and sterilization steps that take place are of paramount importance in the management and prevention of
infection control in the whole Dental clinic.
The contaminated instruments go through several steps and cycles in order to complete disinfection and
sterilization. The CSSD is designed to allow the distribution of instruments during each step to take place in a
specific isolated area i.e.: delivery of contaminated instruments is isolated from the area of packing and
sterilization, and from the area of delivery of clean instruments.
All CSSD staff should wear the appropriate PPE relevant to the different areas they are working in.

11.1 General Practice

Soiled instruments are brought to the soiled instruments room (If available otherwise to CSSD).
Soiled instruments are deposited in the soiled instrument trolleys ready for collection. Every hour
throughout the day Porters will pick up and transfer the instrument containers by trolley to the CSSD for

11.2 Sterilization and Disinfection

I. Patient-Care Items:
Scientific articles and increased publicity about the potential for transmitting infectious agents in
dentistry have focused attention on dental instruments as possible agents for pathogen transmission.

The American Dental Association recommends that surgical and other instruments that normally
penetrate soft tissue or bone (e.g., extraction forceps, scalpel blades, bone chisels, periodontal scalers,
and surgical burs) be classified as critical devices that should be sterilized after each use or discarded.
Instruments not intended to penetrate oral soft tissues or bone (e.g., amalgam condensers, and
air/water syringes) but that could contact oral tissues are classified as semicritical, but sterilization
after each use is recommended if the instruments are heat-tolerant. If a semicritical item is heat–
sensitive, it should, at a minimum, be processed with high-level disinfection. Handpieces can be
contaminated internally with patient material and should be heat sterilized after each patient.
Handpieces that cannot be heat sterilized should not be used. Methods of sterilization that can be used
for critical or semicritical dental instruments and materials that are heat-stable include steam under
pressure (autoclave), chemical (Cidex or Perasafe ) vapor, and dry heat (e.g., 320ºF for 2 hours)

Patient-care items (dental instruments, devices, and equipment) are categorized as listed:-

1. Critical Instruments:
These are instruments used to penetrate soft tissue or bone, or have the greatest risk of transmitting
infection. These should be sterilized by heat.

2. Semi-critical Instruments:
These instruments touch mucous membranes or non-intact skin, and have a lower risk of transmitting
micro-organism. As most instruments in dentistry are heat tolerant, they should also be sterilized by
using heat.

3. Non-critical instruments:
These instruments pose the least risk of transmission of infection, contacting only intact skin. These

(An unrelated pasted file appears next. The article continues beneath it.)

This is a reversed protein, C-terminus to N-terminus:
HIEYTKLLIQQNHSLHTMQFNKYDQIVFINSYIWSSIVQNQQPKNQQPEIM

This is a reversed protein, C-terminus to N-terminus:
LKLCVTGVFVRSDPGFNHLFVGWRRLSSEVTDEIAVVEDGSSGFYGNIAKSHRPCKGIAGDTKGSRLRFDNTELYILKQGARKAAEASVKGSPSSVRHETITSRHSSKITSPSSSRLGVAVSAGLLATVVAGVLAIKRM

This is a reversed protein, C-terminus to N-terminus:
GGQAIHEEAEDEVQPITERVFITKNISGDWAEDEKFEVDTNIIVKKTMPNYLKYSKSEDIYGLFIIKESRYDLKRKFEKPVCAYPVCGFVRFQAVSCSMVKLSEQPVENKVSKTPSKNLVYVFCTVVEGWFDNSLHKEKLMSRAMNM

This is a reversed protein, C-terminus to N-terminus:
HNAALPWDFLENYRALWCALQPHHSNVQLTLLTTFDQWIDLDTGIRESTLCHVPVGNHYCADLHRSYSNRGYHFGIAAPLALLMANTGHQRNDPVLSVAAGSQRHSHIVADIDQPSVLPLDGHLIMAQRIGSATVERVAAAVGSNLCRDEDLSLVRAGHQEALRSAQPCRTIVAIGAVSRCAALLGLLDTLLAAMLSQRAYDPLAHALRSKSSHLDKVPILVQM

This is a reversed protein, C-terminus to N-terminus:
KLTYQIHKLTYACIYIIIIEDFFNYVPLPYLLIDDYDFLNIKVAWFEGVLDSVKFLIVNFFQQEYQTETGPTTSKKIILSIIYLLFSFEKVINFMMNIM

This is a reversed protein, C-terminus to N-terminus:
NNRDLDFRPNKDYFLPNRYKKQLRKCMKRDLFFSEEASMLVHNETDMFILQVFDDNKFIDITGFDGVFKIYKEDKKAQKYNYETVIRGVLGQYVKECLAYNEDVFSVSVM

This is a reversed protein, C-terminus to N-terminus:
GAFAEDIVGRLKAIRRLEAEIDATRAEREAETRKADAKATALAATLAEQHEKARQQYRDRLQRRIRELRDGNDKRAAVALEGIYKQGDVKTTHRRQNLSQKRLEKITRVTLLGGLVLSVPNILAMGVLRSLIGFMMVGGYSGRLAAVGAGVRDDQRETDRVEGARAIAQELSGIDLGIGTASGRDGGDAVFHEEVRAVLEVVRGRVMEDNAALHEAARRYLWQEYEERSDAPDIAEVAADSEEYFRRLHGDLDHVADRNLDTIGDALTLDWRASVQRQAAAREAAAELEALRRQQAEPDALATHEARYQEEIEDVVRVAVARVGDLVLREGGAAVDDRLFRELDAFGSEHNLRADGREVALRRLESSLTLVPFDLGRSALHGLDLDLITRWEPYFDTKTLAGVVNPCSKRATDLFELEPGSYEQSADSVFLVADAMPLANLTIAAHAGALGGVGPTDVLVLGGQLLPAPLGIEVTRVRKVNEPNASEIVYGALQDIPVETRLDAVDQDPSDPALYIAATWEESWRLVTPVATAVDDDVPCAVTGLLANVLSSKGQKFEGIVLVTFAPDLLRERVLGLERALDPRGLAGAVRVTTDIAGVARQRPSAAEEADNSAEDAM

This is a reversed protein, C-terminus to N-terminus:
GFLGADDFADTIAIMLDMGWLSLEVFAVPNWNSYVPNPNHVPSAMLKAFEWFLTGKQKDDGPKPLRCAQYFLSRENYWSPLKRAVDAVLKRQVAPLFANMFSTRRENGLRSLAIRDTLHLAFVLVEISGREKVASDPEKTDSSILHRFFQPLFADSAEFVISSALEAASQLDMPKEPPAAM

items may be immersed in a liquid chemical sterilant thus achieving high-level disinfection.

If cleaning is difficult or will damage the instrument, then use of disposable barrier protection may be
considered as an alternative

Patient-Care Items
Category Definition Dental Instrument/Item
Critical Penetrates soft tissue, contacts bone, enters into Surgical instruments, periodontal
or contacts the bloodstream or other normally scalers, scalpels, bone chisels,
sterile tissue surgical dental burs

Semi-critical Contacts mucous membranes or nonintact skin; Dental mouth mirrors, amalgam
will not penetrate soft tissue, contact bone, condensers, re-useable dental
enter into or contact the bloodstream or other impression trays, dental handpieces
normally sterile tissue
Non-critical Contacts intact skin Radiograph head/cone, blood
pressure cuff, facebow, pulse

11.3 Single Use Items

A single-use device, also called a disposable device, is designed to be used on one patient
and then discarded, not reprocessed for use on another patient (e.g., cleaned, disinfected,
or sterilized) Single-use devices in dentistry are usually not heat-tolerant and cannot be
reliably cleaned. Examples include syringe needles, prophylaxis cups and brushes, and
plastic orthodontic brackets. Certain items (e.g. prophylaxis angles, saliva ejectors, high-
volume evacuator tips, and air/water syringe tips) are commonly available in a disposable
form and should be disposed of appropriately after each use. Single-use devices and items
(e.g., cotton rolls, gauze, and irrigating syringes) for use during oral surgical procedures
should be sterile at the time of use.
• The whole organization follows the same policy, which includes Dental Services and all the
satellite facilities.
• Single use means the item/device is to be used on an individual patient during a single procedure
and then disposed of.
• Items designed for ‘single use’ must NOT be re-processed.
• Single use packaging may be labeled as any of the examples listed below:-
• Disposable
• For single use only